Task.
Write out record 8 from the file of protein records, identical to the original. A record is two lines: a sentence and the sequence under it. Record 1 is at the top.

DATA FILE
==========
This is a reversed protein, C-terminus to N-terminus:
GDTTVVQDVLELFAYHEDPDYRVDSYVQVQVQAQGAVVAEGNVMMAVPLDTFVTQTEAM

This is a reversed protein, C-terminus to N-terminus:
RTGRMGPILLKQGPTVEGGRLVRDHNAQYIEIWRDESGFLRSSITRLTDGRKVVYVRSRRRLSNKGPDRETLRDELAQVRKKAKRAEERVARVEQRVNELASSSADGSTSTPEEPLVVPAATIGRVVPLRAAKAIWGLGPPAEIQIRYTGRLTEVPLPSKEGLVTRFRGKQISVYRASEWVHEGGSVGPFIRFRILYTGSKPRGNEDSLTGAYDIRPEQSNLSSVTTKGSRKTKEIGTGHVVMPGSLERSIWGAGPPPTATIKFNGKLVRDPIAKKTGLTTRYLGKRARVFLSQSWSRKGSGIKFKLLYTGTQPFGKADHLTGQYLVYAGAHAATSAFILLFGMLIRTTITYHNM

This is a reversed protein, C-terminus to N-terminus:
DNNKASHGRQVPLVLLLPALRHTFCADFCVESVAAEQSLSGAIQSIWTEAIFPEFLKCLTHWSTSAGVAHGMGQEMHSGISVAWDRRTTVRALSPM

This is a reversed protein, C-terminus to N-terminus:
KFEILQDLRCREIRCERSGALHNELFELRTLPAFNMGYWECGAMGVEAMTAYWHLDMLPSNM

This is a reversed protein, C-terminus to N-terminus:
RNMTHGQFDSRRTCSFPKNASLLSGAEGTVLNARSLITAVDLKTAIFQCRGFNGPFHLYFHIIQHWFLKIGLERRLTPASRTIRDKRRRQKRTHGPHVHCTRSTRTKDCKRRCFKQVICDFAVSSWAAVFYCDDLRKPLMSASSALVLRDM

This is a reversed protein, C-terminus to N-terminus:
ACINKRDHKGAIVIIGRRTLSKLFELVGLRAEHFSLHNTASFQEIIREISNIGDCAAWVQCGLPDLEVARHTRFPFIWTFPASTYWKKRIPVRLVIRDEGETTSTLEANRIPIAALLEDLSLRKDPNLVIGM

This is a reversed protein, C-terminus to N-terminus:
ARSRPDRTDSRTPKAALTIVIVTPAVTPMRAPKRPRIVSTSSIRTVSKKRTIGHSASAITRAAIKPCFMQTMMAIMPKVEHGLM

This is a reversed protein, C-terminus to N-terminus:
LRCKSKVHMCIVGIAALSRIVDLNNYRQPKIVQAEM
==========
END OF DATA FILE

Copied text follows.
This is a reversed protein, C-terminus to N-terminus:
LRCKSKVHMCIVGIAALSRIVDLNNYRQPKIVQAEM